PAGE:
Posted by: innerpilgrimage | May 27, 2011

Out of the Woods . . . Again

      Being new to OA (in relative terms, my home group has people who have been abstinent for 10, 20, and even 30 years–today’s speaker was abstinent since 1983!), I am enjoying–in relative terms–the struggle between my ego’s drive to use intellect to solve problems that require an inspirational search.

      So, this whole frustration and sliding around in my food plan, in near-relapse (or so I thought–my scale disagrees . . . I was 156.0 lbs. this morning despite adding 500 calories to my food plan), and heading toward a binge I was wholly uninspired to pursue turned out to connect to this drive to learn my purpose and to use external validation in order to internally validate what I’ve learned through prayer and meditation over the last year or so.
      Guess what?
      It doesn’t work.
      The argument I have for chasing things externally is a pretty good one (rationally, anyway). See, I actually am facing what Bill W. faced when his life started changing and he felt like he was going insane. There’s the beauty of the paradox right there–because I’ve lived a life of culturally-accepted insanity, actually going sane feels crazy because it is completely counter to what society tells me I should be and do and have.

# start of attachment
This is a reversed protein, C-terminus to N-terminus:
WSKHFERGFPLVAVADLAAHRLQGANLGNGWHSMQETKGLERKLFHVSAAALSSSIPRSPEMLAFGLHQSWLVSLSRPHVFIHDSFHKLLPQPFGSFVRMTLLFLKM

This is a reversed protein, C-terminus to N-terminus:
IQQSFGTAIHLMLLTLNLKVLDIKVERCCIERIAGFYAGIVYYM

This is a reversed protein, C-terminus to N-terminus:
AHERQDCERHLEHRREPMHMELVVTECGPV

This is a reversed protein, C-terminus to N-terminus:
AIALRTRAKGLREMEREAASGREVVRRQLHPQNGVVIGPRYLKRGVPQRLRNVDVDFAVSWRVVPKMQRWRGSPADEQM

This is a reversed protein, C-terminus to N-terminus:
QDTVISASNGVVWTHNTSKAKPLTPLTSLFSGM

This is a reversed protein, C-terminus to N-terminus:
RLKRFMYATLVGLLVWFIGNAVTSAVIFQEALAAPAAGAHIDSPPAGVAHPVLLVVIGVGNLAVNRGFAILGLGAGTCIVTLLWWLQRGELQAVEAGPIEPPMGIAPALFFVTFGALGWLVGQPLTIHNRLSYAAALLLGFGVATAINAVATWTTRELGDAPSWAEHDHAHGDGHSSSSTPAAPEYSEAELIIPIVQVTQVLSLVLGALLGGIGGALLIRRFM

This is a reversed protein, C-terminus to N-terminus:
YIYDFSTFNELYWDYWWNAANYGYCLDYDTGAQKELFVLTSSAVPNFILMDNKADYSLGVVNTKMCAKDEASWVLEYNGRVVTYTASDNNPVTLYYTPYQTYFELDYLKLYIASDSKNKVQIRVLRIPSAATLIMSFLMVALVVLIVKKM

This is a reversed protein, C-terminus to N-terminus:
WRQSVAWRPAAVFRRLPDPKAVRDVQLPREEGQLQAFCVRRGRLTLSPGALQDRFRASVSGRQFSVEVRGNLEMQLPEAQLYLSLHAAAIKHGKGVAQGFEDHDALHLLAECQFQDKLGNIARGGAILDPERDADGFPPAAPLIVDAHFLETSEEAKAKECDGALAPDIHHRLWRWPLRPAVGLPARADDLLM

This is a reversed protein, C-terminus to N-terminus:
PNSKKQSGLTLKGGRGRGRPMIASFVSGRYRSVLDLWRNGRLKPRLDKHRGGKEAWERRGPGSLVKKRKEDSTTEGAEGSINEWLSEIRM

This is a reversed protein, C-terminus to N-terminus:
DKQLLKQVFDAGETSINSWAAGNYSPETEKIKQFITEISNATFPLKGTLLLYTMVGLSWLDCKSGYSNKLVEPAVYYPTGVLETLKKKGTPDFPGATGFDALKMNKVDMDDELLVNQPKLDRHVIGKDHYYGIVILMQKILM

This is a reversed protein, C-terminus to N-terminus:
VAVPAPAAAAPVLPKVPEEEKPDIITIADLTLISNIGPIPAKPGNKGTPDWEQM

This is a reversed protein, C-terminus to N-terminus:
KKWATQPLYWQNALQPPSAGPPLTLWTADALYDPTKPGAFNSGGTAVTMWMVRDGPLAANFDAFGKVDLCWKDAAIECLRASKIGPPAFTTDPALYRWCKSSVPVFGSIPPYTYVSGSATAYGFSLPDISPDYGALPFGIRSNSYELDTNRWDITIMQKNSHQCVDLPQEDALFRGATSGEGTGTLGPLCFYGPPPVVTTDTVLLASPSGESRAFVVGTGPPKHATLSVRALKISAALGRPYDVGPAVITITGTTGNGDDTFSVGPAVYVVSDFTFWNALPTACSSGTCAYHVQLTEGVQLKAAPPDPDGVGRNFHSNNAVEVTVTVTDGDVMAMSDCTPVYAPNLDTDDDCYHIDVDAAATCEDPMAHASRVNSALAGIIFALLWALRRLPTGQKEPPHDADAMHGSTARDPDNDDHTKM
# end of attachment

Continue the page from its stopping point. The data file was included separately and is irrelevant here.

Consider for a moment the message that society tells us: More is not enough. Perfect is the only solution, and to find perfection, we must find the perfect thing, then keep it eternally. This just doesn’t align with any reality out there. If I look at the natural world, the world of the physical and of observation through intellect, things begin and end. Impermanence is the rule of the natural world. What was here yesterday is not here as it was; what will be here tomorrow is not what is here today or what was here yesterday. It all has to do with expectations and resentments, dissatisfaction with life because I am trying to apply a spiritual principle to the natural world.
      That’s not to say the spiritual isn’t in the natural world. The moments of meaning and awe, the ones that draw me into right-here-and-right-now are part of the natural world. They are fleeting and easily missed. But they are eternal in the wonderment they bring with them. But I cannot apply perfection to the desire to hoard, to keep that abundance, to deny others so I can have what I have no use for.